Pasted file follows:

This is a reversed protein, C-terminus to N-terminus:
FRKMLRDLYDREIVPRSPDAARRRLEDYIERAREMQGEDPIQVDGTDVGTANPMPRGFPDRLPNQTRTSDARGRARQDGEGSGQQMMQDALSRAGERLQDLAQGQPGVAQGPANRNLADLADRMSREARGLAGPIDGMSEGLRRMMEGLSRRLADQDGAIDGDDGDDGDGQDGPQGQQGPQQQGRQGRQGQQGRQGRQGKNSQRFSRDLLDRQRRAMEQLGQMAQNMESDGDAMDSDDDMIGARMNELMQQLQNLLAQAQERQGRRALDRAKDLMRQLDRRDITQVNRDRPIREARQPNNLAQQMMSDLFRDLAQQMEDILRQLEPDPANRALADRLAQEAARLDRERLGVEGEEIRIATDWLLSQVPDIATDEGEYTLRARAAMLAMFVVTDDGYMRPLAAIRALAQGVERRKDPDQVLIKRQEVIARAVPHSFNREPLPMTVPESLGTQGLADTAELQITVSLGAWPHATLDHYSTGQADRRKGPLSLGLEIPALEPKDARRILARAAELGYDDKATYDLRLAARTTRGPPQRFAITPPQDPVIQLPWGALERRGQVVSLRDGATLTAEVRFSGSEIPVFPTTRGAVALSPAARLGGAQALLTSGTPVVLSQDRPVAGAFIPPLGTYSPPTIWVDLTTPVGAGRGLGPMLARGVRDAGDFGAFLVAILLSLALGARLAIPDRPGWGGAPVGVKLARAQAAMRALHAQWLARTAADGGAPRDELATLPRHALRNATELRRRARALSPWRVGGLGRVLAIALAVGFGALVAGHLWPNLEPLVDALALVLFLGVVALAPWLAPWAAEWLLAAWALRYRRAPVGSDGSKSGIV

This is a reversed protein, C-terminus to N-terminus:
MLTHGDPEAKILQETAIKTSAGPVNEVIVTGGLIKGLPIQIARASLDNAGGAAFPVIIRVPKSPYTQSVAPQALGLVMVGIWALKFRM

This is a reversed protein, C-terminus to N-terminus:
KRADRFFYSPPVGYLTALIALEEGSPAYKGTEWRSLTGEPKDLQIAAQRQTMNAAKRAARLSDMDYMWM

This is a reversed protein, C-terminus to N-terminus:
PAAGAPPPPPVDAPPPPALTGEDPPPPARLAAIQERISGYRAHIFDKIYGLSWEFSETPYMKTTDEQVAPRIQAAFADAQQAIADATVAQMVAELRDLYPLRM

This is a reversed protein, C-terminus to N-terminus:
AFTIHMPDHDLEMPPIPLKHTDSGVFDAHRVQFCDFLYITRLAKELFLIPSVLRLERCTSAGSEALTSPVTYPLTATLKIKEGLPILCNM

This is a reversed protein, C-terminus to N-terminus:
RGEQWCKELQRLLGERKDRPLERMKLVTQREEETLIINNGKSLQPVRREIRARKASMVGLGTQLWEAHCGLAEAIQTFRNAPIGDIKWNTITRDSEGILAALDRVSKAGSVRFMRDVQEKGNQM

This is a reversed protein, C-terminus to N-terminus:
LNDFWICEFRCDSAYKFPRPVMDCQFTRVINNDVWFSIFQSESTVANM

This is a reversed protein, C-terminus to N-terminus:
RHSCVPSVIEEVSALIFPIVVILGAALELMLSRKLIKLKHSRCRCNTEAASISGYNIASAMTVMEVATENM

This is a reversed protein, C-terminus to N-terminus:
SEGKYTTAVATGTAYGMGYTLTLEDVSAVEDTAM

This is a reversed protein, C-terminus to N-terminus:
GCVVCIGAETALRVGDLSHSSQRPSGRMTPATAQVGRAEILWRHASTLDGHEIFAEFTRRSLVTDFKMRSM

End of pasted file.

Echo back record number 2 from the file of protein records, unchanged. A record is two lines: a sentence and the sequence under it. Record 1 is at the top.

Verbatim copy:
This is a reversed protein, C-terminus to N-terminus:
MLTHGDPEAKILQETAIKTSAGPVNEVIVTGGLIKGLPIQIARASLDNAGGAAFPVIIRVPKSPYTQSVAPQALGLVMVGIWALKFRM